I’m sure you’ve been there: in the middle of some endless meeting, you promised to send an email or make a call or check some facts. By the time you returned to your desk, your main concern was, what am I having for lunch? and the details of the meeting were already fuzzy.
Then, at the next meeting, someone asked, “So, did you make that phone call?”
Or perhaps you’re not the one dropping the ball. Maybe you’re the frustrated person chairing a meeting full of people who keep saying that they’ll do something and never get around to it. (If you’re on a volunteer committee of any sort, this might sound all too familiar.)
So how can you ensure that you follow up action points from meetings—and that other people do as well.
Keeping Yourself on Track
You won’t need to use all of these techniques, but implementing two or three of them should ensure that post-meeting actions never slip your mind again.
Even if someone else is taking the minutes of the meeting, make sure you have paper and pen handy. Jot down notes of anything that’s especially relevant to you, and definitely include everything that conceivably requires action from you.
I tend to put a big asterisk in the margin of my notes against action points, so that I can easily find them after the meeting.
Put Items Straight in Your Diary (or Task List)
If you use a paper diary, take it to the meeting with you, and put any time-bound actions straight into it then and there.
If you have a wall calendar, or an online diary that you can’t access from within the meeting room, make sure you put any dates and deadlines into it straight after the meeting—as soon as you get back to your desk or, in the case of volunteer meetings, as soon as you get home.
File Your Notes Safely
Do you ever end up with meeting notes in all sorts of odd places: scraps of paper, notebooks, jotters? Come up with a consistent way of filing your notes; it could be a series of folders or files, for instance, or one single notebook for each different type of meeting that you attend.
If you lose your meeting notes, there’s little hope that you’ll remember everything that you were supposed to be doing as follow-up.
Keeping Others on Track
However well organized you are, other people can cause chaos through their own lack of organization. If you’re the chair or secretary at a meeting, you can help to increase the chances that other participants really will go ahead and do the things they’ve committed to.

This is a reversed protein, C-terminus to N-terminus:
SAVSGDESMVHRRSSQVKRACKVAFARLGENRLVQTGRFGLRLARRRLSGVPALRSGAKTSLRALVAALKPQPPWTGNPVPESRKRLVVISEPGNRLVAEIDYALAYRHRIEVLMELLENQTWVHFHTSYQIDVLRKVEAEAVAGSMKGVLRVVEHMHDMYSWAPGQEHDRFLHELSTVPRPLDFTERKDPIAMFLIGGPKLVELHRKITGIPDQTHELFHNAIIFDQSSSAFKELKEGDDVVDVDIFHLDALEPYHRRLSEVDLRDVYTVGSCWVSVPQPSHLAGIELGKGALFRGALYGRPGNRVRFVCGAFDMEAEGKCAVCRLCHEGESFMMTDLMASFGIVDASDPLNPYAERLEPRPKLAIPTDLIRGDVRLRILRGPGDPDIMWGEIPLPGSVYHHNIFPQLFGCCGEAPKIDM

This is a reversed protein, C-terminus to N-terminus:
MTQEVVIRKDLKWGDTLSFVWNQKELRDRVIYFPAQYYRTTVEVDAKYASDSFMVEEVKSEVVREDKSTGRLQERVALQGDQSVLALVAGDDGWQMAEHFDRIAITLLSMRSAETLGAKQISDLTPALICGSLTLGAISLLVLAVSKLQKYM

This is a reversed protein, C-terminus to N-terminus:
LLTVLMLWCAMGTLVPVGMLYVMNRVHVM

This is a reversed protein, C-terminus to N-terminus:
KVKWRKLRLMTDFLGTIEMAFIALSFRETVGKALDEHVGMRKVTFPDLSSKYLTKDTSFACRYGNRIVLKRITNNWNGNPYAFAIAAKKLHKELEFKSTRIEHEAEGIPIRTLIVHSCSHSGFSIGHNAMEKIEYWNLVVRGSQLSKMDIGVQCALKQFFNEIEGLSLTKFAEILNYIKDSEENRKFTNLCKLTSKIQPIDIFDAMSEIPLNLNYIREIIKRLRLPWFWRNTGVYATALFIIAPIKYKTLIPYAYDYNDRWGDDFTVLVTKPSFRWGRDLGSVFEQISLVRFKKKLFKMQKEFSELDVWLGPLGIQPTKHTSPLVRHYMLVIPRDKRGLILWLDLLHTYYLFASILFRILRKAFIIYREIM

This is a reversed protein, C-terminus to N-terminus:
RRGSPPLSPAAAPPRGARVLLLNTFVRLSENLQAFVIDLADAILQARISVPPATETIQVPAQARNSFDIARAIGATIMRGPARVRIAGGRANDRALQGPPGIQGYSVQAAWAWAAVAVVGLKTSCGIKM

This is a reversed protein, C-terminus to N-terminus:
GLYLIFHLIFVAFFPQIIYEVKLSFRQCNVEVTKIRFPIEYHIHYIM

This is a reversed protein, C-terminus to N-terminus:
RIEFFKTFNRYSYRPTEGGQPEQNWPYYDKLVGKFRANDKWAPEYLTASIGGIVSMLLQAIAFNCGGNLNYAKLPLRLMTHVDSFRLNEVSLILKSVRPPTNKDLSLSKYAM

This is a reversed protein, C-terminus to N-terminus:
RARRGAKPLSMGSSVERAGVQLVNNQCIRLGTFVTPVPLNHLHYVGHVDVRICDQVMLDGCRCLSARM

Be Clear Who’s Taking Action
Have you ever been in a meeting where some great idea was proposed, everyone agreed ... and no one took responsibility for it? This is a surefire way to ensure that nothing gets done! If you’re chairing a meeting, or even if you’re just a regular participant, don’t let the meeting move on to the next agenda point before it’s clear who is going to carry out an agreed action.
In some cases, you’ll also want to get an explicit agreement on when action will be taken—for example, “by the next meeting.”
List Actions in the Minutes
There’s no one perfect way to take minutes, but if you want to help people with their meeting follow-up, good practice is to make it very clear what actions were agreed upon, and who is responsible. You could do this by:
- Starting a new line with the word “Action” and a name in bold type, after any point where action was agreed
- Putting a list of participants and “follow-up actions” at the top of the minutes
- Highlighting any action points on each member’s individual copy of the minutes, before distribution
Distribute the Minutes Promptly
Get the minutes circulated as soon as possible after the meeting, and add a note encouraging people to read them straight away to check up on any actions they should be taking. If you’re circulating minutes by email and there’s a long gap between meetings, you might want to send them again a day or two before the next meeting; it’s easy for messages to get buried in packed inboxes.
Email or Phone People
If you really want to ensure that people take action, follow up with them individually. Drop them an email to check up on progress, or make a phone call. Obviously, the extent to which you can do this depends on your relationship with them. If you’re someone’s manager, following up with them is fine; if you’re just another Joe at the local horticulture club meeting, it might seem pushy or annoying.
Do you have any tips for following up after meetings, whether at work or as part of a voluntary or community group? How do you encourage others to stick to their commitments?
Originally published on Dumb Little Man